Action Consequences and Perception
We read and write every day. Neuroscience has a firm understanding of the processes that govern reading, from edge detection – used to identify letters to specialized networks of brain regions associated with comprehension. However, the complex processes associated with writing – requiring fine motor control – are still poorly understood. The aim of my research is to offer a comprehensive picture of fine motor control, one that could have implications for motor learning, rehabilitation and brain machine interfaces. Since previous research has suggested that mirror neurons play a pivotal role in motor skill learning by simulating observed actions in the motor cortex of the observer our research will focus on this special class of neurons. These neurons are present in a network of distributed areas associated with motor function, including the primary and pre-motor cortices and the supplementary motor area (SMA). To tease out a clearer picture of the role of this network in learning a fine motor task, we plan to employ an integrated methodology that incorporates a variety of state-of-the art neuroscience techniques (functional magnetic resonance imaging (fMRI), and single unit recordings in addition to electrocorticography (ECoG) in patients with intractable epilepsy) with novel technologies including virtual reality (VR) devices, touch and pressure sensitive digitizing tablets. Using these methods, which combine whole brain coverage (fMRI) and excellent temporal sensitivity (ECoG and single unit) together with cutting edge machine learning methods we wish to address the following open questions: Can we uncover the neural hierarchy separating intended goals from their underlying motor parts? Do motor regions track low-level movement features while observing actions? Will mirror neurons respond differentially to novel compared to familiar actions? What is the nature of sensorimotor coupling? Clarifying the functional characteristics of mirror neurons can contribute to diverse fields. For example, this could lead to developing better rehabilitation regiments for stroke patients, has the potential to inform research in the field of brain-computer interfaces, and may aid in designing better routines for motor skill learning.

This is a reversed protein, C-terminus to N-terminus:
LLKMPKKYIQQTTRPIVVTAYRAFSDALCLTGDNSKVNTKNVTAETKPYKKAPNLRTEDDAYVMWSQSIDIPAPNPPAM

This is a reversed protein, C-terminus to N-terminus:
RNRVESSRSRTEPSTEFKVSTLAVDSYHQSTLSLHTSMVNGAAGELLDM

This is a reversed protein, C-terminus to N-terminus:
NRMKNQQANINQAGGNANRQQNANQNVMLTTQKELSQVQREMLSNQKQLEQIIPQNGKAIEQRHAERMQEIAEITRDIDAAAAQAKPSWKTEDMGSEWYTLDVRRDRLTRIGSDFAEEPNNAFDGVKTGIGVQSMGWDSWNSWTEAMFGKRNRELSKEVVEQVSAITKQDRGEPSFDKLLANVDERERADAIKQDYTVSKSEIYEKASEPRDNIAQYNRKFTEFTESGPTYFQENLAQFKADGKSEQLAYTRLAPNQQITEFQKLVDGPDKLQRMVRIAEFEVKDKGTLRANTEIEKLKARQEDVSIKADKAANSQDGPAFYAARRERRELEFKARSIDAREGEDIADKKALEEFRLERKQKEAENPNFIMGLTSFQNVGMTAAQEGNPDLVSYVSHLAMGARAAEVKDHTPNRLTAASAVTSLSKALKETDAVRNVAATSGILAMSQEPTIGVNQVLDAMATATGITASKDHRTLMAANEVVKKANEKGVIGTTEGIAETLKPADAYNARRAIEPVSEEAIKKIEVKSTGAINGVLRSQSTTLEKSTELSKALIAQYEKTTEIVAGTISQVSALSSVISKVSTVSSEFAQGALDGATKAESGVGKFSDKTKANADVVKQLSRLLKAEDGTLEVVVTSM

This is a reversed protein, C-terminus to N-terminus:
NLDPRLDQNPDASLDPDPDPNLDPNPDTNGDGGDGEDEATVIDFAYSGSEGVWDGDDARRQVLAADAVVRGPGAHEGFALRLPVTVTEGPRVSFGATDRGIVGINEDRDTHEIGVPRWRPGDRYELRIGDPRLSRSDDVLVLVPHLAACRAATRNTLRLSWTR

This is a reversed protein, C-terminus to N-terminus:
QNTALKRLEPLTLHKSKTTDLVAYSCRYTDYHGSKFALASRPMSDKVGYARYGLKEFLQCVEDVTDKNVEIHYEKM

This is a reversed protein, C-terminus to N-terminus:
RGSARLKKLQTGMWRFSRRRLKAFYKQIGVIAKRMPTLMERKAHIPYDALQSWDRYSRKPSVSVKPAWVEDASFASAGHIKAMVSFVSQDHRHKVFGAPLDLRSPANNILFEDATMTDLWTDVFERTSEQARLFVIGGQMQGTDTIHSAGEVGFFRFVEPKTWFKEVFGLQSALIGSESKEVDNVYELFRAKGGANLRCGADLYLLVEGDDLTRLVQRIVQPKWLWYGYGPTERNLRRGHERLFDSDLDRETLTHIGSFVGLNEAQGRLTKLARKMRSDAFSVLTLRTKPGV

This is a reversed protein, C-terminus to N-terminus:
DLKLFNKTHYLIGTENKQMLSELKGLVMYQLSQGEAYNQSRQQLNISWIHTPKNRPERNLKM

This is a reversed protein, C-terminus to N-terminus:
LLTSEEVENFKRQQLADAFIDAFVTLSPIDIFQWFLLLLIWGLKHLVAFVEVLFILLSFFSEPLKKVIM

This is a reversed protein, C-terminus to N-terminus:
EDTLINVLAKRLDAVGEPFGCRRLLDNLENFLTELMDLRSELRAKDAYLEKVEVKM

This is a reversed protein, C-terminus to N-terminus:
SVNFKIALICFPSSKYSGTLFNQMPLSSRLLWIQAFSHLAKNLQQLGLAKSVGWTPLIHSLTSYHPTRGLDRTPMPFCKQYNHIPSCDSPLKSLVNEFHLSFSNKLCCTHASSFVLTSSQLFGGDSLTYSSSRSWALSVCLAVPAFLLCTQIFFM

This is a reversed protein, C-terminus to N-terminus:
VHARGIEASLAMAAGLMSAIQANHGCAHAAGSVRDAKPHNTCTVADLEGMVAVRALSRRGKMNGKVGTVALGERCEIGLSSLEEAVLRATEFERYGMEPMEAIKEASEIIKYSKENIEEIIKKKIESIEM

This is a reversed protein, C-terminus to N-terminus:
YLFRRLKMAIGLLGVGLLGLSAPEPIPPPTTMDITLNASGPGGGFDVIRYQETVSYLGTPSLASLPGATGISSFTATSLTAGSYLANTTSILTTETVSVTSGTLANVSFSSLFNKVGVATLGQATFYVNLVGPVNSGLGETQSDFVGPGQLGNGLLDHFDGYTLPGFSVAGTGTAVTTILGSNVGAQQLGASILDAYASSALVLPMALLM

Gilron R., R. Mukamel. Poster, OHBM, Geneva, Switzerland – June 2016
Gilron R., R. Mukamel. Poster, Society For Neuroscience, Chicago – October 2015
Gilron R., R. Mukamel. Poster, Society For Neuroscience, San Diego – November 2013
Gilron R., R. Mukamel. Poster, OHBM conference, Beijing, China – June 2012
Gilron R., R. Mukamel. Poster, ISFN conference, Eilat, Israel – December 2011
Gilron R., A. Gutchess. Poster, APS conference, Boston, USA – May 2010
Gilron, R., Simon, S., Mukamel, R.. (2015). Neural Correlates of Intentions. The Sense of Agency. P. Haggard and B. Eitam, Oxford University Press.
Krasovsky, A., Gilron R*., Yeshurun H., & Mukamel, R. (2014). "Differentiating Intended Sensory Outcome from Underlying Motor Actions in the Human Brain." Journal of Neuroscience 34(46): 15446-15454.
Gilron, R., & Gutchess, A. H. (2012). Remembering first impressions: Effects of intentionality and diagnosticity on subsequent memory. Cognitive Affective & Behavioral Neuroscience, 12(1), 85-98. doi: 10.3758/s13415-011-0074-6
Computational Motor Control Workshop, Best Poster Award – 2014
Adams Super Center for Brain Science Fellowship – 2011
Reis and Sowel Family Prize in Neuroscience (given to the top neuroscience research project) – 2009
Research Categories: Cognitive neuroscience